Presentation Open Access
Slides from WORKSHOP - Introduction to Humanities Research Data Management (Part 2 hands-on, Jochen Klar) held at Luxembourg Open Science Forum, 15.11.2018
Reusable, machine-readable data are one pillar of Open Science (Open Scholarship). Serving this data
reuse aspect requires from researchers to carefully document their methods and to take good care of
their research data. Due to this paradigm shift, for Humanities and Heritage researchers, activities and
issues around planning, organizing, storing, and sharing data and other research results and products
play an increasing role. Therefore, during two workshop sessions Ulrike Wuttke and Jochen Klar will dive
with the participants into a number of topics, technologies, and methods that are connected with
Humanities Research Data Management. The participants will acquire knowledge and skills that will
enable them to draft their own executable research data management plan that will support the
production of reusable, machine-readable data, a key prerequisite for conducting effective and
sustainable projects. Topics that will be covered are theoretical reflections on the role of data within
humanities research and cultural heritage studies, opportunities and challenges of eHumanities and
eResearch, implementing the FAIR principles and relevant standards, and basics of Data Management
Learning outcomes: Participants of this workshop will gain an overview about issues related to
Humanities Research Data Management and learn about relevant tools and information resources.
Through a hands-on session, the participants will be especially equipped and skilled to draft the nucleus
of their own Research Data Management Plan.
Structure of the workshop: The workshop will consist of two sessions. In the morning session, the
basics of Humanities Research Data Management will be discussed with the participants using examples
from various humanities backgrounds and projects. The afternoon session will be dedicated to handson
data management planning using the data management planning tool RDMO. This supervised
practical exercise will offer the participants the opportunity to learn by doing. Participants are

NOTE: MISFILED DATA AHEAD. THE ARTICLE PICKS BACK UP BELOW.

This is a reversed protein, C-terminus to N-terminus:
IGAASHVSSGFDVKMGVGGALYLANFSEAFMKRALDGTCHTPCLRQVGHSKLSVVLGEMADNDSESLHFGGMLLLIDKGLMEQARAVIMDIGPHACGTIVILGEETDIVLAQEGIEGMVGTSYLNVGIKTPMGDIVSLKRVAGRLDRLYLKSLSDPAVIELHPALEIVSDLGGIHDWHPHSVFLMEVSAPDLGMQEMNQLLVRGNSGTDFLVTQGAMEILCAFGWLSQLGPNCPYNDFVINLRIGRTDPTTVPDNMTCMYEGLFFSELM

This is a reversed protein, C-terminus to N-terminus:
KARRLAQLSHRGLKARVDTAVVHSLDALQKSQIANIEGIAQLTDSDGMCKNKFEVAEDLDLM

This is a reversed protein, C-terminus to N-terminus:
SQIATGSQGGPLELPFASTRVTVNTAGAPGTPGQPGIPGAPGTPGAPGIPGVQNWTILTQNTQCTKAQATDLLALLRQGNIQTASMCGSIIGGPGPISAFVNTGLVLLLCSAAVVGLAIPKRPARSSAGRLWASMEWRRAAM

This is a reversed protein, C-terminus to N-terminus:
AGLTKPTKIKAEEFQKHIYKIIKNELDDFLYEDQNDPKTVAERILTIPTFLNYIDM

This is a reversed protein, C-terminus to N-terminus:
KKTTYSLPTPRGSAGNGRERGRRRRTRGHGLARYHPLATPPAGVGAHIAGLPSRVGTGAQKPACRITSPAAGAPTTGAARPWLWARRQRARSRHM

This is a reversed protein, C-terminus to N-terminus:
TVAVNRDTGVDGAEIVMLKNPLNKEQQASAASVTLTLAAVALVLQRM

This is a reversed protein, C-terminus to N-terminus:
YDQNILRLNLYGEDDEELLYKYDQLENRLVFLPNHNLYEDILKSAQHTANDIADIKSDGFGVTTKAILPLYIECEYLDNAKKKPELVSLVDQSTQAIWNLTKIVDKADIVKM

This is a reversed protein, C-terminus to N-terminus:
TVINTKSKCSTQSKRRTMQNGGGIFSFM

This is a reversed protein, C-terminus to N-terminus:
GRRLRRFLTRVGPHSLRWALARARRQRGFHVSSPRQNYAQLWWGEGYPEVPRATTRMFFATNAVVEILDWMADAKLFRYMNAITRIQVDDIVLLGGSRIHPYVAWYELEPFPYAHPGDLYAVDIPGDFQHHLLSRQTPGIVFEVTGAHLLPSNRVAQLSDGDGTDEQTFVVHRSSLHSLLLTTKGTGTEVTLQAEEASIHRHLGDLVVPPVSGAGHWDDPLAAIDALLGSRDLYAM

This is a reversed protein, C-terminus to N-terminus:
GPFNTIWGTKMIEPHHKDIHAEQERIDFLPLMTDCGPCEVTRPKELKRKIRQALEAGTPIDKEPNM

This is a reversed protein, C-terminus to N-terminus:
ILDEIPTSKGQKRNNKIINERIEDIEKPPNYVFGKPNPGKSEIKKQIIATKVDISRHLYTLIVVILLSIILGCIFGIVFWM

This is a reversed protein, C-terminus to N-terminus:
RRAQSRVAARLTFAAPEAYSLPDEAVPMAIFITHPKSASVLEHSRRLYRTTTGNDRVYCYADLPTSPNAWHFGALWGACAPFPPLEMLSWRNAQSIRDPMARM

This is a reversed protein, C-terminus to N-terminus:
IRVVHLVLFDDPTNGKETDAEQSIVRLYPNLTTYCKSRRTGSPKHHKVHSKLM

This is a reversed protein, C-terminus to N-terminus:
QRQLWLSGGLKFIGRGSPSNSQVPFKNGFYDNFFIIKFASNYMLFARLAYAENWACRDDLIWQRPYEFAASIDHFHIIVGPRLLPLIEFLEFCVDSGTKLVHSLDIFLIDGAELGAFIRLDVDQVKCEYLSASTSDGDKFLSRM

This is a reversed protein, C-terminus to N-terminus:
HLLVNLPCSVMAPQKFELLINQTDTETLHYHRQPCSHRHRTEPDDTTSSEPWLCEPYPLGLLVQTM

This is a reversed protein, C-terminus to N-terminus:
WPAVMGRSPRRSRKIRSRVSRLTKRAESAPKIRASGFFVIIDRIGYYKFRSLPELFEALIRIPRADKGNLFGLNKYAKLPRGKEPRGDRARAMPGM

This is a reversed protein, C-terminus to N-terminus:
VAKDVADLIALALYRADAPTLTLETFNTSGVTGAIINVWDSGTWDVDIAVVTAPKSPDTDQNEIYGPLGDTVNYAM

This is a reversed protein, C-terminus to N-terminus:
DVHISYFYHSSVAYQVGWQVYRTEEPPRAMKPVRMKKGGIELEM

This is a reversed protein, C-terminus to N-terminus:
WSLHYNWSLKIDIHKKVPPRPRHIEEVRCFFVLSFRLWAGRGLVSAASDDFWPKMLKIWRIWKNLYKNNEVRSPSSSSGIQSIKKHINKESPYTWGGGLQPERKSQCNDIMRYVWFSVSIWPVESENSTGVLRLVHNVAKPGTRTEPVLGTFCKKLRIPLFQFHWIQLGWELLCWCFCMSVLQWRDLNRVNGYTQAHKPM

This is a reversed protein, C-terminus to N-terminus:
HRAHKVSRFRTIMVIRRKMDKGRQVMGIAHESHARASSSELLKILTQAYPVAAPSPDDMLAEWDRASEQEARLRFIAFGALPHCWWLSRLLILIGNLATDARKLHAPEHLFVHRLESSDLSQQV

encouraged to discuss data management issues related to their own projects (or project ideas) ideas
and to contact the trainers beforehand.
Audience: The workshop sessions are aimed at Digital Humanities and Cultural Heritage researchers
and practitioners with who wish to learn how to enable good Research Data Management and the
sharing and reuse of data from a humanities point of view. No special previous knowledge or
programming skills are required.
Ulrike Wuttke (Doctor of Literature, Universiteit Gent 2012, firstname.lastname@example.org) is a medievalist and
textual scholar by training. She contributes to projects and networks in digital preservation and digital
arts and humanities via groups such as the Working Group Data Centres of the Verband Digital
Humanities im deutschsprachigen Raum (deputy convenor). Her professional activities focus on training
and personal counselling on data management, open science and Digital Humanities as well as public
relations, communication and outreach. She joined the PARTHENOS project and FH Potsdam in April
2017. She leads task 7.2 (Implementation of the Training plan) of the H2020 project PARTHENOS. She
coordinates the further development of its online training platform, the PARTHENOS Training Suite, and
the PARTHENOS eHumanities and eHeritage Webinar Series.
Jochen Klar (PhD in numerical cosmology, University of Potsdam 2012, email@example.com) works in the area of
data management and eScience at the Leibniz Institute for Astrophysics Potsdam (AIP) and takes part in
various data related projects, both in astrophysics as well as in interdisciplinary contexts. He was
involved in the development of several astronomical data portals (e.g. RAVE, APPLAUSE, CosmoSim,
GREGOR). For the DFG projects RADIESCHEN and DFG-VRE, he investigated the sustainability and the
organizational structure of data management and virtual research environments in Germany. He is the
main developer of the Daiquiri framework for the publication of astronomical databases and of the
RDM-planning tool RDMO (Research Data Management Organiser).